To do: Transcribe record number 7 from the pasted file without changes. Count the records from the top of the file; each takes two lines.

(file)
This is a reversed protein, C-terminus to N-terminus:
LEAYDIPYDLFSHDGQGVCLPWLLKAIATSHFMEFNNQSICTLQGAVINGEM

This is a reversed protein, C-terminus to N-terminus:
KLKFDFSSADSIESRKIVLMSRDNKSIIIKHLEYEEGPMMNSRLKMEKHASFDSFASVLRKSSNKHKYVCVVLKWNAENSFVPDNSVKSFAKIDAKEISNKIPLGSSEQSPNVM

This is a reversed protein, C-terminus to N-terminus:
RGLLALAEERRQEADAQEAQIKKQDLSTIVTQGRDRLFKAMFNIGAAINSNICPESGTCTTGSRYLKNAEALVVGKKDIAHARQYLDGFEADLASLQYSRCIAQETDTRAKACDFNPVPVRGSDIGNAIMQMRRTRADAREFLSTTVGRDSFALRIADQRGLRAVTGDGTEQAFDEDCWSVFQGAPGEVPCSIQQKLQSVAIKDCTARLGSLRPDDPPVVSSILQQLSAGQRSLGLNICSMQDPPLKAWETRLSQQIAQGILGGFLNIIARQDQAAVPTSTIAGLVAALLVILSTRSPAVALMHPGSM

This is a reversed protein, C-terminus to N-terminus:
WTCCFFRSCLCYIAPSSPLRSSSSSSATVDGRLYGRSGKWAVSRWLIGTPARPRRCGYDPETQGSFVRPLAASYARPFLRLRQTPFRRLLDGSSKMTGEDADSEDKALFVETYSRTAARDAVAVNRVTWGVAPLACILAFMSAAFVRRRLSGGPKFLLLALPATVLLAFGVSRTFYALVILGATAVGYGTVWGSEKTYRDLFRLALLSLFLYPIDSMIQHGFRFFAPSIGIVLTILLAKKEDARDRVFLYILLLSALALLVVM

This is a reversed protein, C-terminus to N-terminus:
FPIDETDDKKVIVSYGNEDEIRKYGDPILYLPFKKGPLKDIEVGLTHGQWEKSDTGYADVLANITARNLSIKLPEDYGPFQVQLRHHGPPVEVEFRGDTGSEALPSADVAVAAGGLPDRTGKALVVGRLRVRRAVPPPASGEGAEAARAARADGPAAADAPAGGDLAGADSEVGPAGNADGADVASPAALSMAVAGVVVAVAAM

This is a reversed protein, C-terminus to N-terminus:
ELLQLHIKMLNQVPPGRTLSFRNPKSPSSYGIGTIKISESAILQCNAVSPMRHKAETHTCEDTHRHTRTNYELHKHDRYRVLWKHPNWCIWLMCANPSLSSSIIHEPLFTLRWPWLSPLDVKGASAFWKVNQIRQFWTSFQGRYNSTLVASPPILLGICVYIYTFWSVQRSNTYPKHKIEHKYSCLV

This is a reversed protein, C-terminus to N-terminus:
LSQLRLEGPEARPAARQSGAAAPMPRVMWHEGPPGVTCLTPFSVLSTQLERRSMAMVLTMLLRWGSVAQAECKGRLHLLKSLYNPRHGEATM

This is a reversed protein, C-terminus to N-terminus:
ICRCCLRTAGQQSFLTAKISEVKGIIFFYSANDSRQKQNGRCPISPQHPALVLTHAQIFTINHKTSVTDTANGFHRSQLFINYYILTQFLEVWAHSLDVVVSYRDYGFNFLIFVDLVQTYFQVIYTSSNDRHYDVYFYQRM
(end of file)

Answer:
This is a reversed protein, C-terminus to N-terminus:
LSQLRLEGPEARPAARQSGAAAPMPRVMWHEGPPGVTCLTPFSVLSTQLERRSMAMVLTMLLRWGSVAQAECKGRLHLLKSLYNPRHGEATM